I suppose I write what scares me, and the internet scares me, or it did then, and I wanted to capture that fear and make it abstract. It works, too! Putting your fears and heartbreaks into fiction. It’s the best. The croissant scene with Jenny makes me cringe because it is the most ridiculous thing. I never posted a croissant, but I agonized over similarly trivial things. I still occasionally do, but usually it’s a sign to me to check in with myself and do some meditation or just take a walk without my phone. We all need time away from our phones sometimes. Phones are fickle lovers.

CL: From the coming to terms with her mother to the almost breakup-story way another friendship is going, you write amazing, complex, super real relationships between Jenny and the other women in the book. Is there a relationship in the book you most loved exploring?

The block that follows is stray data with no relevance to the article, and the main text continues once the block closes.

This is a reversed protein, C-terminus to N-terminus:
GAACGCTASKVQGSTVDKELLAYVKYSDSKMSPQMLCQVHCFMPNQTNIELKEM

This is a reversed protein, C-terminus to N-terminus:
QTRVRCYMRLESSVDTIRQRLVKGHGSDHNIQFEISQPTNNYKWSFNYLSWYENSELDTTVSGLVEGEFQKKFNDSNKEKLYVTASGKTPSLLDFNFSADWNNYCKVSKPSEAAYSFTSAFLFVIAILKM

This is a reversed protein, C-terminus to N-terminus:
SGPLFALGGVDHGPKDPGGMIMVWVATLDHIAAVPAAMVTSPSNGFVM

EJU: Jenny and Kelly, definitely. Jenny and Carmen was fun, but for me the real meat of the book is in the friendship story. I wanted to write a complex friendship story about two friends who broke up and got back together again. I feel like I’ve seen that story so much with romantic relationships, but never with friendship. In my previous book, Animals, it was more of a straight break-up. But this time the relationship felt more complicated, older, more mature. What if friends got back together? How would that work? How would it feel? How do you win a friend back like you might win back a lover? For me, Jenny repairing her friendship with Kelly is the main way we see how she has grown, and how she has started to learn about boundaries and forgiveness. 

CL: Normally I ask authors to do the Hollywood sell line – It’s ____ meets ____!  - but I think it’s pretty well established in the marketing package for Grown Ups that it’s Fleabag meets Conversations with Friends. So let me ask this – are there any heroes you’d like to say influenced this book? And of course, if you’ve got a second “It’s X meets Y” line, we’d love to hear it! 
EJU: Heroes! Oh so many. For this book: Carrie Fisher, Lorrie Moore, Lena Dunham, Douglas Coupland, Michaela Cole, Jennifer Egan, Martin Amis (sorry – purely for style), Mhairi McFarlane, Hilary Mantel, Long Island Medium, all of the friends I stole jokes from.